In the summer of 1999 I was finishing up planning the material for my senior recital in the spring of 2000. I was flipping through Jean-Marie Londiex’s 150 Years of Saxophone which is a catalogue of the vast majority of music for saxophone.
The book has a listing for a saxophone sonata by Earle Brown. I got excited. I was really getting into modern music at the time and my idea of modern music was very narrow and didn’t really include any music of the previous 20 years. Cage, Brown, and Boulez (not even late Boulez, pre-Sur Incise stuff) were my idea of modern music. I had no clue about later and crazier stuff. No clue at all.
So I began making lots of calls trying to track down a score for this alleged Earle Brown Sax Sonata.
After three weeks, I ended up leaving a message with a guy at a music store in (I think) Tampa. I don’t remember how this guy became the one on my list of people to call but he did.
A week later he returned my message and gave me a phone number to call Earle Brown.
So I mustered up the courage to call Earle Brown, but didn’t have enough damned sense to think of what I’d say if he answered.
A man answered the phone.
I told him who I was and the reason for my call. He confirmed that he was in fact Earle Brown.
I couldn’t figure out what to say. I suddenly became star struck over the phone.
Here’s what I was finally able to blurt out: “THE EARLE BROWN?! The composer Earle brown?! The really cool Earle Brown that hung out with John Cage, Merce Cunningham and Robert Rauschenberg?!”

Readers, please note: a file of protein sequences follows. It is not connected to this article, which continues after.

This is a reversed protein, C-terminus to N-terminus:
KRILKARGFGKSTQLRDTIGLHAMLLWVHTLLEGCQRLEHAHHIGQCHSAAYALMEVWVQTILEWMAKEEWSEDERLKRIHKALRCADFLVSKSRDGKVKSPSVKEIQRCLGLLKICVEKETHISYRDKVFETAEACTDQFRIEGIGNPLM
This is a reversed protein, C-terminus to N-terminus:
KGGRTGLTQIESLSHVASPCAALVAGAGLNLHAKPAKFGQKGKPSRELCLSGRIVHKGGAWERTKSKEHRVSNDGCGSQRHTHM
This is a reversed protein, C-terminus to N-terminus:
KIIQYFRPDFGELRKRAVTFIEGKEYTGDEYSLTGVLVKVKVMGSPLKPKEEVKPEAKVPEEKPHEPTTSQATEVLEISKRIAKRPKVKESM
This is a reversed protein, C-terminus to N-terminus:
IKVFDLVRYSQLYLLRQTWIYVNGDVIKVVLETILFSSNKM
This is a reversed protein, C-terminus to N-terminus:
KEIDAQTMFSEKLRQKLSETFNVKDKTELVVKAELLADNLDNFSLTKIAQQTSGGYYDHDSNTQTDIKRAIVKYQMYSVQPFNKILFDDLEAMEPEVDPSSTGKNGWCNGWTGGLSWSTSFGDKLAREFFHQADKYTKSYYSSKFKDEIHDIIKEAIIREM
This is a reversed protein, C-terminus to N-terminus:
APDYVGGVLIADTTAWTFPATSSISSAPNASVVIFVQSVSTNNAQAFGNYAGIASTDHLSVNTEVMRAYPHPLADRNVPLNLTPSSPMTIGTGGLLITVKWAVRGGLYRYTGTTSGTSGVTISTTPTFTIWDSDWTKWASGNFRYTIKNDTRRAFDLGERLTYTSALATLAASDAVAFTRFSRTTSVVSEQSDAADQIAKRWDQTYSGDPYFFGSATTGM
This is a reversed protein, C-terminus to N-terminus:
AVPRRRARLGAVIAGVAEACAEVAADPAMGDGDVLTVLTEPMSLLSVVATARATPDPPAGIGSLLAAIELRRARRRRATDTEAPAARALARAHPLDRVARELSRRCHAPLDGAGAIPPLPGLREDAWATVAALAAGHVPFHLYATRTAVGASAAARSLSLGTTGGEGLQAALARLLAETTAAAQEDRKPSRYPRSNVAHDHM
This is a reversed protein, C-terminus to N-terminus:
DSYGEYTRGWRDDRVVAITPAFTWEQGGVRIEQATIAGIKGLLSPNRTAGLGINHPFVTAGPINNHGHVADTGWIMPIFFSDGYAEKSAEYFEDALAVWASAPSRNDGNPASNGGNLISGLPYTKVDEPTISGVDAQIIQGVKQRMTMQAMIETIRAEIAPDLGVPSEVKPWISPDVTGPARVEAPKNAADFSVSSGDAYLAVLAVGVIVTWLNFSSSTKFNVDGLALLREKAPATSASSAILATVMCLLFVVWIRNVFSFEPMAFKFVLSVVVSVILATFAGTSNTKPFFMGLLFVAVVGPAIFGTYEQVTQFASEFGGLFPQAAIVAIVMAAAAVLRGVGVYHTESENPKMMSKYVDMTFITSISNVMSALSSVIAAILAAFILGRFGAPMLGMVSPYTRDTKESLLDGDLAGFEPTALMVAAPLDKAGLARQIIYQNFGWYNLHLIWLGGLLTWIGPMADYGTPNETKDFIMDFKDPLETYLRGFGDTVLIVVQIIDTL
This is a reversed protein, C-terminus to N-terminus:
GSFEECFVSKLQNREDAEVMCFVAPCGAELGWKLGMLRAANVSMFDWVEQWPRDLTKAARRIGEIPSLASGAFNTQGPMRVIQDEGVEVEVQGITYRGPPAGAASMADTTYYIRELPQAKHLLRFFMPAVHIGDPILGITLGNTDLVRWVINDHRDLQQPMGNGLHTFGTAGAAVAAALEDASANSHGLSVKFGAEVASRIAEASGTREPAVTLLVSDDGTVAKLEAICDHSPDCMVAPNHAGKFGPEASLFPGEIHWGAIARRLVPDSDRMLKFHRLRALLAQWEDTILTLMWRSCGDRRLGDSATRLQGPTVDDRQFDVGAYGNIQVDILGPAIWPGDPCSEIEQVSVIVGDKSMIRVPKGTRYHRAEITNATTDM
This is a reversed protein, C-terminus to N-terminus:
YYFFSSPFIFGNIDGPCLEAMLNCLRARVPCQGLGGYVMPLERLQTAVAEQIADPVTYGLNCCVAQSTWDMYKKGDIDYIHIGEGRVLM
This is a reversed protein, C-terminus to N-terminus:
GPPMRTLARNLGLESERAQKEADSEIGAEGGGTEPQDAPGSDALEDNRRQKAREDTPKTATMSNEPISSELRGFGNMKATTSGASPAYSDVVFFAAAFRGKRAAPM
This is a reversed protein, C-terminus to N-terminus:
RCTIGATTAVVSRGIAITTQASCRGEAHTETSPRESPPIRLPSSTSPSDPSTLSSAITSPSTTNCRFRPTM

I really did blurt it out. More like half-yelled, half-I don’t know what, but suddenly I realized I just accosted an old man over the phone.
I was such a dumbass.
He began laughing. Pretty much laughing his ass off. “Yes, thats me.” He said.
It still took me a moment to calm down. He was familiar with the Londiex “150 Years” book.
He told me that there were two composers with his name. Earle Brown and Earl Browne. Earl Browne (not the cool one) had written a sax sonata. He told me Earl Brown was a “Hollywood composer”.
We talked for about 10 minutes and he was really kind and very patient with me.
He talked about how he had tried to write a sax quartet in the sixties or seventies and it didn’t work out.
That’s my Earle Brown story.
I was incredibly naïve. He got a great laugh out of it and I got a great story.
Now his music has become such an influence on my own work. At that time I’d yet to begin composing.